The Collector of Worlds: A Novel of Sir Richard Francis Burton
Sir Richard Francis Burton — British military officer, spy, and gifted linguist — has been the subject of multiple biographies, with conflicting opinions as to his motivations and veracity. Perhaps it is best, then, to turn to a fictionalized account of three of his adventures for assistance in contextualizing the “facts” of his life. Troyanov does just that: he provides historical settings and backgrounds, peppered with real-life figures and invented characters who fit seamlessly into the time and place under discussion.
First up is the story of Burton’s years in British India, as related by his servant, Naukaram, who has hired a greedy scribe to tell his story. Interspersed with the details provided in response to the scribe’s prying questions are sections from Burton’s perspective, as he becomes immersed in the languages, politics, and culture of mid 19th-century India. Next, Burton continues in his Indian guise, this time as a doctor and a dervish on a traditional hajj pilgrimage to Mecca and Medina—something definitely not allowed to Christians. Arabian government officials track his activities in an attempt to prove England’s imperial designs on the area; their interrogations and reports provide a counterpoint to Burton’s reflections on the journey. The final adventure nearly was the end for Burton: his explorations in Africa for the source of the Nile almost killed him. The trek from Zanzibar to Lake Tanganyika and Lake Victoria with fellow Brit John Hanning Speke are related by Burton’s guide, Sidi Mubarak Bombay, who vividly recalls the many dangers posed by both the land and the people along the way; his recollections are interrupted by his listeners’ questions and segments of Burton’s perspective.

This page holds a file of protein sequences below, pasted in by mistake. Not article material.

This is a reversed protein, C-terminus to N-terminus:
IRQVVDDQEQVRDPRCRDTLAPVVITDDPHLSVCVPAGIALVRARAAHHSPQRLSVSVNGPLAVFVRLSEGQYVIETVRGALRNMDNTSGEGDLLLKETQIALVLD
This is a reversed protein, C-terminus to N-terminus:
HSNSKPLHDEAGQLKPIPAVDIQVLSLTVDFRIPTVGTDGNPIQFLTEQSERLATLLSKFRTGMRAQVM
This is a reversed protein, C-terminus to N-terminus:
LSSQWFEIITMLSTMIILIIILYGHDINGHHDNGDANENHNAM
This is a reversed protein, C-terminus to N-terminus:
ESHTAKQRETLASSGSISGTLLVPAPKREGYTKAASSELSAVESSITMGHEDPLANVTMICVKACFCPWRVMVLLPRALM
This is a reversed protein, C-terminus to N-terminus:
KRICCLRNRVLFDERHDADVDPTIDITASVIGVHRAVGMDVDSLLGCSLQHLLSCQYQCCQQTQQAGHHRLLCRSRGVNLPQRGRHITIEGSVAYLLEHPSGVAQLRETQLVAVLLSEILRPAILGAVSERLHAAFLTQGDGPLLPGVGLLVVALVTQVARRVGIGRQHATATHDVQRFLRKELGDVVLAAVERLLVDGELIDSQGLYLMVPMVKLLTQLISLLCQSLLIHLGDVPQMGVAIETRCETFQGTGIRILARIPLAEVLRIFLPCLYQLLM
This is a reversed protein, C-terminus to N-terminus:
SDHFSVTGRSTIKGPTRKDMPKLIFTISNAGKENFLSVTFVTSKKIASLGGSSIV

All three tales are great stories in their own right, with the added value of providing insights into the life of a most interesting man.